1964 Niigata earthquake, Japan

     The Niigata earthquake of June 16, 1964 had a magnitude of 7.5 and caused severe damage to many structures in Niigata. tsunami damage, niigata 1964 The destruction was observed to be largely limited to buildings that were founded on top of loose, saturated soil deposits. Even though about 2000 houses were totally destroyed, only 28 lives were lost (General report on the Niigata earthquake 1964). A tsunami, triggered by movement of the sea floor associated with the fault rupture, totally destroyed the port of Niigata.


     The Niigata earthquake, together with the Alaska earthquake also of 1964, brought Overturned buildings, Niigata 1964 liquefaction phenomena and their devastating effects to the attention of engineers and seismologists. A remarkable ground failure occurred near the Shinano river bank where the Kawagishi-cho apartment buildings suffered bearing capacity failures and tilted severely (left). Despite the extreme tilting, the buildings themselves suffered remarkably little structural damage.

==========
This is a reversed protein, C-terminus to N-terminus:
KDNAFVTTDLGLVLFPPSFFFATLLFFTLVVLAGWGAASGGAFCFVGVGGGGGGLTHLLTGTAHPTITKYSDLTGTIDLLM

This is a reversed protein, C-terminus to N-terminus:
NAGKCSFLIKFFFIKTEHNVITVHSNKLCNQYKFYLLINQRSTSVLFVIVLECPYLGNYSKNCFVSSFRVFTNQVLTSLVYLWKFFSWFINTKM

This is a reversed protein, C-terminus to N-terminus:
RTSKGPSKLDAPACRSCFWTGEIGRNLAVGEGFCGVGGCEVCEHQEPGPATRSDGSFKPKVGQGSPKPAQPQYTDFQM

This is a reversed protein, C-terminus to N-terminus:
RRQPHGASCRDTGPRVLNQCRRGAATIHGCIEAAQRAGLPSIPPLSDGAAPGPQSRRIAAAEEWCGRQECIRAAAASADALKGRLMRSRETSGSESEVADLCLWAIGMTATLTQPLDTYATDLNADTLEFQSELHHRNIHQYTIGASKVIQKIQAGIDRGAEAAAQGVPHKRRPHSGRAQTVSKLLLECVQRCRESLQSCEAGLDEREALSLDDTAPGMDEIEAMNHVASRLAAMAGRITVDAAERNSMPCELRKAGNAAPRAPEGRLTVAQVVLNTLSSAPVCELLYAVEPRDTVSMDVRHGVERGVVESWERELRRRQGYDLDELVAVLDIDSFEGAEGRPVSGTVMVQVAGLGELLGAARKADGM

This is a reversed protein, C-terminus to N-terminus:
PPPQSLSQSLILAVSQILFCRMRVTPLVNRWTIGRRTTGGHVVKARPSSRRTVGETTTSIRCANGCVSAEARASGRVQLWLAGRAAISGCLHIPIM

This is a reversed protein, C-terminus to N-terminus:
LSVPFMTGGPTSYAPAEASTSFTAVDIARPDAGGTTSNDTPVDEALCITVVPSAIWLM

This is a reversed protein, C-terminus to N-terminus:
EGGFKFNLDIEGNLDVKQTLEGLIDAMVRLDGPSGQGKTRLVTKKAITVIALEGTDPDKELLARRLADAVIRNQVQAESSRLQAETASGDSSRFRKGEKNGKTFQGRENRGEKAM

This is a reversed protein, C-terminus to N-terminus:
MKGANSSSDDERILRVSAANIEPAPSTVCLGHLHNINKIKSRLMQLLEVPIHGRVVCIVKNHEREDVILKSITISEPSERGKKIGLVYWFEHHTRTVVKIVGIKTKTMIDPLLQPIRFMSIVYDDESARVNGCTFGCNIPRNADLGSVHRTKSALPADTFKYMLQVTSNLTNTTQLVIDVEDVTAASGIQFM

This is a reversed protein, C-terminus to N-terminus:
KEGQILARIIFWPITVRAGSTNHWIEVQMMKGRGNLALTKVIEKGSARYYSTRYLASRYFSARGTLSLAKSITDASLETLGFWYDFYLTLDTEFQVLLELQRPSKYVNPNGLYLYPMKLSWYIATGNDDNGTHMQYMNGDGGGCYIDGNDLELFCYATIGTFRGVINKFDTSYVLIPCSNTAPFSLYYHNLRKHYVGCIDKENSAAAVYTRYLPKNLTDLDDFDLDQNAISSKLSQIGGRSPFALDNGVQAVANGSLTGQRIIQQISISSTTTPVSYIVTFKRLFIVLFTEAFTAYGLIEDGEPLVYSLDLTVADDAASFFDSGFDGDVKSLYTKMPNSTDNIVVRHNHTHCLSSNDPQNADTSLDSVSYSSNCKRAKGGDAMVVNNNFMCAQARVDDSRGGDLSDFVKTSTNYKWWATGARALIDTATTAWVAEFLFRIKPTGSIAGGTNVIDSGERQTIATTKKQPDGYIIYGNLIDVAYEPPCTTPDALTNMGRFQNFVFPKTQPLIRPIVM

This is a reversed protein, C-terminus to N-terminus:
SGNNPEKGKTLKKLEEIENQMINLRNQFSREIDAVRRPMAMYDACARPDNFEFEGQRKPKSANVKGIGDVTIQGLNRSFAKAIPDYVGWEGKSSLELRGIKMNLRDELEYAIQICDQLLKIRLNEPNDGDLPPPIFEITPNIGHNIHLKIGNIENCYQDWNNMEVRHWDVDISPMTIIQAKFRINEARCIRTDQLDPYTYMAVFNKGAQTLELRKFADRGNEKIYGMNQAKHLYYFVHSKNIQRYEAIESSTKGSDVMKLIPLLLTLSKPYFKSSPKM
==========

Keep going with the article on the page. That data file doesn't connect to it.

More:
sandboils, niigata 1964      Sand boils (right, SC) and ground fissures were observed at various sites in Niigata. Lateral spreading caused the foundations of the Showa bridge to move laterally so much that the simply supported spans became unseated and collapsed (below, SC). Collapsed bridge Nigata 64

 |  Home  |  What  |  When  |  Where  |  Why  |  How  | 
 |  Research  |  Links  | 
welcome page What is liquefaction? When has liquefaction ocurred? Where does liquefaction commonly ocurr? Why How can liquefaction hazards be reduced? Web sites on liquefaction reasearch links to other interesting web sites Send me  your comments!